Horse Play 

What's under that big tent?

8/5-8/15

When I was a kid, my best friend was my horse. And while Sunny and I shared many special moments, we never formed a lasting bond, which might explain why he abandoned me for a chestnut mare named Honey just after my ninth birthday. If only Sunny and I had been able to spend real quality time together, as the performers and horses do in Cavalia, we might've had a real shot at happiness. Cavalia, a massive spectacle of horseplay, acrobatics, and music, gallops into the East Bay on Thursday. Featuring more than sixty performers and 36 horses, it's the kind of visual spectacle you might see at a Cirque du Soleil show. No coincidence, since Cavalia creator Normand Latourelle was a cofounder of Cirque. Latou-relle, who was opposed to the idea of using animals in a performance, changed his mind when he met Frédéric Pignon and his wife Magali Delgado -- both trainers and performers in the show. "Other people took horses to a ring and used a whip," he says. "Frédéric took three white stallions into a field and ran and played with them without bridles or halters, just running along with them."

Audience members can expect to see similar unfettered frivolity when they come to one of the thirteen performances held under the big top set up next to Golden Gate Fields in Albany. Inside the giant tent that stretches more than a hundred feet into the air, the 160-foot stage allows enough room for the horses to reach a full gallop. A constantly changing background projected on a two-hundred-foot screen backdrops the acrobats, aerialists, riders, and horses, while live musicians take their cues from their four-hoofed maestros. As Latourelle sums it up, "The horses come on stage and play." Who wouldn't want to watch -- and dream of playing with them?

Cavalia runs from August 5 through 15, with Saturday matinees and evening performances Tuesdays through Fridays. Tickets can be purchased online at Cavalia.net or at 866-999-8111. --Elka Karl

8/7-8/8

So Show Me

Sack o' Tunes

For the historically challenged, Sacagawea was the legendary Shoshone woman who helped point out the route to the Pacific Ocean for Euro-American pioneers Lewis and Clark, circa 1805. Her name was learned, then promptly forgotten, by generations of American schoolkids -- but all that is about to change, at least in Martinez. Mary Bracken Phillips (book and lyrics) and Craig Bohmler (composer), the team who wrote John Muir's Mountain Days, have penned a new musical about the Native American maiden, Sacagawea, scheduled to open at the John Muir Amphitheatre in 2005. But first, two special benefit staged readings of the play are happening Saturday and Sunday at a pair of venues in Martinez. Tix are $75-$125. Info: MuirFest.org or WillowsTheatre.org -- Kelly Vance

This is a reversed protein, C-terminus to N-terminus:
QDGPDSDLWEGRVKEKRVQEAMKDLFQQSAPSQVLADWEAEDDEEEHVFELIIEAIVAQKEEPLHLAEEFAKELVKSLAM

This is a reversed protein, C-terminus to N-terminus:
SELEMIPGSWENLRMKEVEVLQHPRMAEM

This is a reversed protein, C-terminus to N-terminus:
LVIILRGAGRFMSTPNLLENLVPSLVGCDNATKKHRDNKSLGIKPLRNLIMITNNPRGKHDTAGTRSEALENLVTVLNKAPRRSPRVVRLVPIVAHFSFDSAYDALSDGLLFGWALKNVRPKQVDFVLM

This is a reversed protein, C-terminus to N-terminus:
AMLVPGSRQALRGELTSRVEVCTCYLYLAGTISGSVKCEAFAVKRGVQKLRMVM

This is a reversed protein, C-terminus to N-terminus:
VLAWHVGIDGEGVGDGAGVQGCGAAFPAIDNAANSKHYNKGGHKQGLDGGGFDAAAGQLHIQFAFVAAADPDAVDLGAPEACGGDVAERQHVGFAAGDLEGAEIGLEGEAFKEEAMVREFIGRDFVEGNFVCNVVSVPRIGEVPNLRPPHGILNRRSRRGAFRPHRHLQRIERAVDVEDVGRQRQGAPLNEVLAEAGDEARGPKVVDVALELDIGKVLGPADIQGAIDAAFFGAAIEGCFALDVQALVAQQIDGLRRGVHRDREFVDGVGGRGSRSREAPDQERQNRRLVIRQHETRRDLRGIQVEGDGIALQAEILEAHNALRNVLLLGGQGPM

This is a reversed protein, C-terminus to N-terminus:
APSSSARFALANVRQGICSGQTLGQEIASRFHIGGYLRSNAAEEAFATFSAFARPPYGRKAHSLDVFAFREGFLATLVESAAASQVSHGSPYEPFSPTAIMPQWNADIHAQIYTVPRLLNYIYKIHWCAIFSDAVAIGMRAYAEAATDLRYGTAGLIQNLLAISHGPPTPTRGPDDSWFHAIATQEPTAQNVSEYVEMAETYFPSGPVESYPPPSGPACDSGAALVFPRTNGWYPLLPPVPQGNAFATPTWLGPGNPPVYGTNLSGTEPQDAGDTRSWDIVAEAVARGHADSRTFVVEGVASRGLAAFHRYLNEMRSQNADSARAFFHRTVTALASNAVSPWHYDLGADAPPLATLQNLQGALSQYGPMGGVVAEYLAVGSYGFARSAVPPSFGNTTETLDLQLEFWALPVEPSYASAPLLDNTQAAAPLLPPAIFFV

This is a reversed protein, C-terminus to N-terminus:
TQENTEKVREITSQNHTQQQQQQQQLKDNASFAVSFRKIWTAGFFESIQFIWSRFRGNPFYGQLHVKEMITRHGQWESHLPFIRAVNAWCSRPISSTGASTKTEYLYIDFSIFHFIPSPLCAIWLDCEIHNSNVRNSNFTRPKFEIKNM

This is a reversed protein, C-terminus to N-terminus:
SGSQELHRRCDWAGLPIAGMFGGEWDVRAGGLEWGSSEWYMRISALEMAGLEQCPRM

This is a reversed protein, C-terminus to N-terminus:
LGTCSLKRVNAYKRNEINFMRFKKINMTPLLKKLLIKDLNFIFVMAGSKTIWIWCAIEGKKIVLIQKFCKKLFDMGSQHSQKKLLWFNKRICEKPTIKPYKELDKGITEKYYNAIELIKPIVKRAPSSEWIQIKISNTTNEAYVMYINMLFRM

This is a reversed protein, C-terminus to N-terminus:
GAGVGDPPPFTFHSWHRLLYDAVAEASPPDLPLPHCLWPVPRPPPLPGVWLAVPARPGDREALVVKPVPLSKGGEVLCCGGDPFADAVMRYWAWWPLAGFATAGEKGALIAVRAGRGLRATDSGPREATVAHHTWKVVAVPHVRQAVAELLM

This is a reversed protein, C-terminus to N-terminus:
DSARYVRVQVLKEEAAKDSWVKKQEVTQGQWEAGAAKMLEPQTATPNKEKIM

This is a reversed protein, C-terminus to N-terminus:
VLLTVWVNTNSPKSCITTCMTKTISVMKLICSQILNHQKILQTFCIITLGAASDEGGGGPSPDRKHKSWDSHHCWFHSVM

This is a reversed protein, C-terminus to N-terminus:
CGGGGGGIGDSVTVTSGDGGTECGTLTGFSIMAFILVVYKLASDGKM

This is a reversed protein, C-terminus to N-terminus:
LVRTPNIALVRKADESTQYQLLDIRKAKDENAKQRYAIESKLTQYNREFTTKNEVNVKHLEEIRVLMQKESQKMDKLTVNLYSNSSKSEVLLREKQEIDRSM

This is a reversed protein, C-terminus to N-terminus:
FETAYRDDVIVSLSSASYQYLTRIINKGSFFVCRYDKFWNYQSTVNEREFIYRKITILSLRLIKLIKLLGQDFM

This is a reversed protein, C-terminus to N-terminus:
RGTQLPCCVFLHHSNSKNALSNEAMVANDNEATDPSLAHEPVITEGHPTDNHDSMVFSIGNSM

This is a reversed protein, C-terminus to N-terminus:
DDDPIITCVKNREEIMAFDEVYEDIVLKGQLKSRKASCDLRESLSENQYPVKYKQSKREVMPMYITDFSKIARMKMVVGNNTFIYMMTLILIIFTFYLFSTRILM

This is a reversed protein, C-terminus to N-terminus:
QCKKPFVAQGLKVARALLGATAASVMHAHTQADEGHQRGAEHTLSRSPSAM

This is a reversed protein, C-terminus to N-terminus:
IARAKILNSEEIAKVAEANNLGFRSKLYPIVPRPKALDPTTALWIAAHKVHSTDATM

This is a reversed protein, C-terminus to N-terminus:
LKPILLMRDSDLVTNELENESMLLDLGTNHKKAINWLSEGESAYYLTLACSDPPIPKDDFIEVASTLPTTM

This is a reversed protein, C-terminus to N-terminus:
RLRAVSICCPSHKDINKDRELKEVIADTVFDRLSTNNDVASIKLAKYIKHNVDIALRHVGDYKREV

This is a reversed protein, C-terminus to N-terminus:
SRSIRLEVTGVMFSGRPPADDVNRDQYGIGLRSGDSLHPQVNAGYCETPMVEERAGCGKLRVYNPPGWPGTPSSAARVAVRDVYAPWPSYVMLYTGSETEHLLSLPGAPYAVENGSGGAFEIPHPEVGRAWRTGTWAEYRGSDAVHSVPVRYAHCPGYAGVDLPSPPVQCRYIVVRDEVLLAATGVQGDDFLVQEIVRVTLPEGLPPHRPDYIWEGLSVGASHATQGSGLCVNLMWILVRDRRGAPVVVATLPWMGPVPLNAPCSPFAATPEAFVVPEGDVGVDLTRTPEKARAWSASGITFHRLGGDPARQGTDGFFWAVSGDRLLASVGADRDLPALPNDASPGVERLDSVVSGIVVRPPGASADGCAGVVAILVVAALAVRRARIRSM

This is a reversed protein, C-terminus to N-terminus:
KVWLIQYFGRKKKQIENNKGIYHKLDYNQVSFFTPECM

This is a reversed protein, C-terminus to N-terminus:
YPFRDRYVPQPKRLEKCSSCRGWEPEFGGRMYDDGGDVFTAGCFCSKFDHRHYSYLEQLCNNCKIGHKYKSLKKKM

8/6-8/14

Recoupled

To create The Odd Couple, Female Version , Neil Simon flipped the script on his own play, to portray the plight of slovenly, primetime news show producer Olive Madison, who takes in suddenly-single stay-at-home mom Florence Unger. This weekend and next, Pleasanton Playhouse's Summer Teen Theatre program will trot out those clashing comedic heroines, as well as their gaggle of Trivial Pursuit buddies (guess chicks didn't play poker in the Reagan era) and, instead of the Pigeon Sisters upstairs, the dapper Castilian Costazuela brothers. The show (right) plays Fridays and Saturdays at 8 p.m. at the Pleasanton Playhouse Studio Theatre, 1048 Serpentine Lane. $10 suggested donation, 925-606-4845. -- Stefanie Kalem

8/5-8/7

We've Got a Little List

There are people who don't love Gilbert & Sullivan. Feel sorry for them. They go through life with thoughts uncluttered by the refrains of "Behold the Lord High Executioner" or "His uncles and his cousins and his aunts." They've never heard of Nanki-Poo or Ruddigore. They stick close to their desks and never go to sea. But you and I know better. We'll be at Dean Lesher Center in Walnut Creek this week (August 5 through 7, four shows only) for The Mikado , in a new production directed by Ellen Brooks for the Lamplighters -- SF's truly world-famous Gilbert and Sullivan performing company. Tickets: 925-943-7469. -- Kelly Vance

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